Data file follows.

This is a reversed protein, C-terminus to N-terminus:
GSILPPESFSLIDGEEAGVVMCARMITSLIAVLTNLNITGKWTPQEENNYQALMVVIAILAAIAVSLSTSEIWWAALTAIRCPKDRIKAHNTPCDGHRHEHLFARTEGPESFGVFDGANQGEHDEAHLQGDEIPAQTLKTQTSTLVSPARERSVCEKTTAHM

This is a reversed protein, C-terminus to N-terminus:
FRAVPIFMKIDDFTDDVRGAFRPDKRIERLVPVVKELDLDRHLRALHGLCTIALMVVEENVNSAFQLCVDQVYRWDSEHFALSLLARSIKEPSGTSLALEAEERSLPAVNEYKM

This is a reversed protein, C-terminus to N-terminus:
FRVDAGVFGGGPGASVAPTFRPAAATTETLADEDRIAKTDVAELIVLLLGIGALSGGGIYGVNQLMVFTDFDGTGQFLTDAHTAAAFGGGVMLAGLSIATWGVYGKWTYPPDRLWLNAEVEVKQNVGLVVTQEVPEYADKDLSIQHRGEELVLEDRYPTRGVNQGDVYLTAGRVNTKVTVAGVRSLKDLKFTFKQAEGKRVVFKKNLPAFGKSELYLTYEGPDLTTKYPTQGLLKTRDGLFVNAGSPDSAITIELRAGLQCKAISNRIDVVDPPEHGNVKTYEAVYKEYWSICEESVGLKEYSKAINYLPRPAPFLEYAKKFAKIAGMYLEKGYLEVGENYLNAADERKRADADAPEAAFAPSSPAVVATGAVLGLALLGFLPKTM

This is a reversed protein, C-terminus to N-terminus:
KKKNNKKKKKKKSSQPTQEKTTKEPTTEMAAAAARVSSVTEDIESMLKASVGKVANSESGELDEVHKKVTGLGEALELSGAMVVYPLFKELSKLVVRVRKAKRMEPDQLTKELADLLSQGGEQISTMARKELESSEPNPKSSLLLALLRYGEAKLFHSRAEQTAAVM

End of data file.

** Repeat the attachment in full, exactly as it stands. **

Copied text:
This is a reversed protein, C-terminus to N-terminus:
GSILPPESFSLIDGEEAGVVMCARMITSLIAVLTNLNITGKWTPQEENNYQALMVVIAILAAIAVSLSTSEIWWAALTAIRCPKDRIKAHNTPCDGHRHEHLFARTEGPESFGVFDGANQGEHDEAHLQGDEIPAQTLKTQTSTLVSPARERSVCEKTTAHM

This is a reversed protein, C-terminus to N-terminus:
FRAVPIFMKIDDFTDDVRGAFRPDKRIERLVPVVKELDLDRHLRALHGLCTIALMVVEENVNSAFQLCVDQVYRWDSEHFALSLLARSIKEPSGTSLALEAEERSLPAVNEYKM

This is a reversed protein, C-terminus to N-terminus:
FRVDAGVFGGGPGASVAPTFRPAAATTETLADEDRIAKTDVAELIVLLLGIGALSGGGIYGVNQLMVFTDFDGTGQFLTDAHTAAAFGGGVMLAGLSIATWGVYGKWTYPPDRLWLNAEVEVKQNVGLVVTQEVPEYADKDLSIQHRGEELVLEDRYPTRGVNQGDVYLTAGRVNTKVTVAGVRSLKDLKFTFKQAEGKRVVFKKNLPAFGKSELYLTYEGPDLTTKYPTQGLLKTRDGLFVNAGSPDSAITIELRAGLQCKAISNRIDVVDPPEHGNVKTYEAVYKEYWSICEESVGLKEYSKAINYLPRPAPFLEYAKKFAKIAGMYLEKGYLEVGENYLNAADERKRADADAPEAAFAPSSPAVVATGAVLGLALLGFLPKTM

This is a reversed protein, C-terminus to N-terminus:
KKKNNKKKKKKKSSQPTQEKTTKEPTTEMAAAAARVSSVTEDIESMLKASVGKVANSESGELDEVHKKVTGLGEALELSGAMVVYPLFKELSKLVVRVRKAKRMEPDQLTKELADLLSQGGEQISTMARKELESSEPNPKSSLLLALLRYGEAKLFHSRAEQTAAVM